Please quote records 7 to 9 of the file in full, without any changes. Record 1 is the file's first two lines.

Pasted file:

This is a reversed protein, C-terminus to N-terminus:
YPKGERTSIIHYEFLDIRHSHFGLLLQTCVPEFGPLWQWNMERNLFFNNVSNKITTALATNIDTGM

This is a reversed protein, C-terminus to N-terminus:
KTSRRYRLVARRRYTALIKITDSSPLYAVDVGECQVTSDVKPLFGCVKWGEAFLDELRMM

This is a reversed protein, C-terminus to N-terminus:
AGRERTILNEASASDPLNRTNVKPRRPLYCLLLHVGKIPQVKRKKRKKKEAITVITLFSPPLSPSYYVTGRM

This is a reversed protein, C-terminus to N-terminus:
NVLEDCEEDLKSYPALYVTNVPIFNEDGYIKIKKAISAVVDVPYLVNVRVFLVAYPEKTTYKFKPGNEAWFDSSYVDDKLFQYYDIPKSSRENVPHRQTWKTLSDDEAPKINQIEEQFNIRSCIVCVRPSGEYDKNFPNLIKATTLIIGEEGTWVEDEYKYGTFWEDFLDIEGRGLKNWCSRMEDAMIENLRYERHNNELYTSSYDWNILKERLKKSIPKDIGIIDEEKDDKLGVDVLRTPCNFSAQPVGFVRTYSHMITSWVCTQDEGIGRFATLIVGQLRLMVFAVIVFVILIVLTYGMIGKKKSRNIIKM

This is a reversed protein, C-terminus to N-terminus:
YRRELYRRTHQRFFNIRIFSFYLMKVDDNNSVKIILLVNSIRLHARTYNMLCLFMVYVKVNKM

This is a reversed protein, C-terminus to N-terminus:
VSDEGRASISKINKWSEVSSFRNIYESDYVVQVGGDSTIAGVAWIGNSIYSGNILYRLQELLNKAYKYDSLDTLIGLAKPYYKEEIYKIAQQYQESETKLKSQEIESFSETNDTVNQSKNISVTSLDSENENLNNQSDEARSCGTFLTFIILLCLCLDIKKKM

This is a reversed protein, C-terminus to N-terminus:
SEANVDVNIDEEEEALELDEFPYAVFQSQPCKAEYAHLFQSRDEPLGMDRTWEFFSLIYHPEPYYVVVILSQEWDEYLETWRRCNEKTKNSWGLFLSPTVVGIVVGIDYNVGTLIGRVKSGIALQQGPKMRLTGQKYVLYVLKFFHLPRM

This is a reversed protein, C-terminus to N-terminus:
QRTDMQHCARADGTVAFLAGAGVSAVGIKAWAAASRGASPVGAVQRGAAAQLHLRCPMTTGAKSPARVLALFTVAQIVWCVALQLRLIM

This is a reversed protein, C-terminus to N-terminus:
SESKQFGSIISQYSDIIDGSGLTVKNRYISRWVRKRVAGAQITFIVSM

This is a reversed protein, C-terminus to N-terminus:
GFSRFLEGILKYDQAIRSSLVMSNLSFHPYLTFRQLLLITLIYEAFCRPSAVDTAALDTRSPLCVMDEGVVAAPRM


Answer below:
This is a reversed protein, C-terminus to N-terminus:
SEANVDVNIDEEEEALELDEFPYAVFQSQPCKAEYAHLFQSRDEPLGMDRTWEFFSLIYHPEPYYVVVILSQEWDEYLETWRRCNEKTKNSWGLFLSPTVVGIVVGIDYNVGTLIGRVKSGIALQQGPKMRLTGQKYVLYVLKFFHLPRM

This is a reversed protein, C-terminus to N-terminus:
QRTDMQHCARADGTVAFLAGAGVSAVGIKAWAAASRGASPVGAVQRGAAAQLHLRCPMTTGAKSPARVLALFTVAQIVWCVALQLRLIM

This is a reversed protein, C-terminus to N-terminus:
SESKQFGSIISQYSDIIDGSGLTVKNRYISRWVRKRVAGAQITFIVSM